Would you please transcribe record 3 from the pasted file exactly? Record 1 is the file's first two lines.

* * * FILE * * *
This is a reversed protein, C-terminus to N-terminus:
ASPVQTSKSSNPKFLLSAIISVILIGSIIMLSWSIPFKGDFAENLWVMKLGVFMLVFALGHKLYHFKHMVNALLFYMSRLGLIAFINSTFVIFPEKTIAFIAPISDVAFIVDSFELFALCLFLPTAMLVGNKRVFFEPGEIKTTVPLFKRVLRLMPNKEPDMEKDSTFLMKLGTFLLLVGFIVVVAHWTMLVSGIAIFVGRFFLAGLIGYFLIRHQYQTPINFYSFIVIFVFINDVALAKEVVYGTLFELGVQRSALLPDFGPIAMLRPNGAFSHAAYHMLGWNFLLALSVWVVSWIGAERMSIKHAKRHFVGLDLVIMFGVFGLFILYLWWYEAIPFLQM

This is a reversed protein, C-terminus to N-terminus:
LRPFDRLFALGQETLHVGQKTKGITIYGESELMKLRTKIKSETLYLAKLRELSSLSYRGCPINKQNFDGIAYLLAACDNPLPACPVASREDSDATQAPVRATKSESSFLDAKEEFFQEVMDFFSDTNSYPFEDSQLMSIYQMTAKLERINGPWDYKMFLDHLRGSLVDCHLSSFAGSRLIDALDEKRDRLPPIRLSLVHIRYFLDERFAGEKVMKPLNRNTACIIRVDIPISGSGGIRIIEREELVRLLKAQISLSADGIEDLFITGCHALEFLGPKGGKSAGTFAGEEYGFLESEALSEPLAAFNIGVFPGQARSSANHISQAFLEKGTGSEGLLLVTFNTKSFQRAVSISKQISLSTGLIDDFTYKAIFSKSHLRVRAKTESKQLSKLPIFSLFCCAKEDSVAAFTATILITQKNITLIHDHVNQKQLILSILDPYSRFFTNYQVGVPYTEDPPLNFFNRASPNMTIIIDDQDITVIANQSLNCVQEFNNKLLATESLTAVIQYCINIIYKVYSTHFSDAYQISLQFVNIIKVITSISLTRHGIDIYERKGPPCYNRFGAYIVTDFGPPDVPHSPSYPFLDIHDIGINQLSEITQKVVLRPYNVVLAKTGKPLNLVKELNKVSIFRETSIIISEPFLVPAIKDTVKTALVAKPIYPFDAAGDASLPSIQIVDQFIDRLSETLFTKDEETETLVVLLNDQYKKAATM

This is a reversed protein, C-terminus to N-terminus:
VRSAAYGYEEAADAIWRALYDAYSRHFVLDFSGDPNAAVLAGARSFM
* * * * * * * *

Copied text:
This is a reversed protein, C-terminus to N-terminus:
VRSAAYGYEEAADAIWRALYDAYSRHFVLDFSGDPNAAVLAGARSFM